How to do a three-point turn - driving guide

How to do a three-point turn - driving guide
Ever realised you’re going in the wrong direction and need to turn around? Chances are you’ve had to do a three-point turn.

Learner drivers and seasoned motorists both panic at the thought of pulling off a three-point turn, but it doesn’t have to be like that. Follow this essential guide to turning in the road and ensure your three-points don’t turn into 30...

Guide contents:

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What is a three-point turn?

The three-point turn is a method of turning a vehicle around in the road. It’s the standard method used to turn a car to face the opposite direction in a road that’s too narrow to complete a U-turn.

A three-point turn (sometimes referred to as a two-point turn or “K-turn”) is officially called “a turn in the road” because on certain roads the safest way to turn may include more than three points.

Why do I have to learn how to turn in the road?

In case you hadn’t noticed, many of the UK’s roads aren’t wide enough to do a U-turn, which means a three-point turn is sometimes your only option if you want to turn around.

A three-point turn used to be included as one of the three possible reversing manoeuvres in practical driving tests until it was removed in December 2017. However, the ability to turn in the road is still an important driving skill to have.

How do you do a three-point turn?

Assuming it’s safe to do a three-point turn, let’s go through it step by step.

  • Identify the best location to do a three-point turn. This should be a wider part of the road, away from any junctions, driveways and parked cars.
  • Once you’ve chosen the right spot to turn in, pull over to the left-hand kerb and check all around you using your mirrors — don’t forget your blind spot.
  • If it’s safe to continue, indicate right (keep checking around you all the time) before turning your steering wheel all the way to right.
  • Accelerate gently until the front of your vehicle nears the right-hand kerb of the road. Apply your brakes and stop the car around a metre from the kerb. This is the first point in your turn.
  • Before moving again, check all around you in case other road users have appeared, before selecting reverse gear.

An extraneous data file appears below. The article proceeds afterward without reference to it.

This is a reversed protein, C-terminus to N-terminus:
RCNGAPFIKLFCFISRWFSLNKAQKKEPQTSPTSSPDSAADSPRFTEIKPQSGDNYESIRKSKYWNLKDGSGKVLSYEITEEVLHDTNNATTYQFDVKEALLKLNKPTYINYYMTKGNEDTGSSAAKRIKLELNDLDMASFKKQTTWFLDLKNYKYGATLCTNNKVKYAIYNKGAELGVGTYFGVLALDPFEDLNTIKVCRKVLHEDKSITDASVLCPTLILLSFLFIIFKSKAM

• Once it’s safe to proceed, slowly turn your steering wheel to the left until it’s at full lock as you edge backwards towards the side of the road you started on. This is your second point.
  • When you’ve reversed enough that you can drive forwards safely, stop the car and take another look around your vehicle for other road users.
  • If it’s safe to do so, select first gear and move off, making sure you turn your steering wheel to the right slightly to help you straighten up quickly as you drive down the road. This is the third point.

Performing a three-point turn can be daunting but if it’s done in a safe and controlled manner, turning in the road is an extremely useful manoeuvre to have in your driving repertoire.

Sometimes, it won’t be practical to do only three points, and you may need more to turn safely. On other, busier roads a three-point turn won’t be safe at all. You’ll need to find somewhere else to safely turn around, like a car park or roundabout.

Remember – this is a general guide and while the principles remain the same, you should always drive according to the conditions of the road you’re on.

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Before undertaking any manoeuvre you should always follow the golden rule — mirror, signal, manoeuvre. So after checking your mirrors, don’t forget to indicate right.

Other road users won’t know you need to turn your vehicle round, so won’t be expecting a three-point turn. Give them as much warning as possible by signalling right for at least three seconds before starting your turn.  

How do you do a three-point turn in an automatic car?

In many ways, doing a three-point turn in an automatic car is very similar to doing so in a manual car. The only difference is that instead of selecting first gear before points one and three, you simply select drive.

Will I need to do a three-point turn on my driving test?

No, you won’t.

There was a time when learner drivers used to worry about having to undertake a turn in the road under test conditions, but since changes were made to the practical exam in December 2017, a three-point turn is no longer in the test.  

These days, the examiner will ask you to complete one of the following reversing manoeuvres during your test:

  1. Park in a parking bay (the examiner will indicate whether you need to do this by driving in and reversing out, or reversing in and driving out);
  2. Parallel park at the side of the road;
  3. Pull up in the right-hand side of the road, reversing for two car lengths and re-joining traffic.

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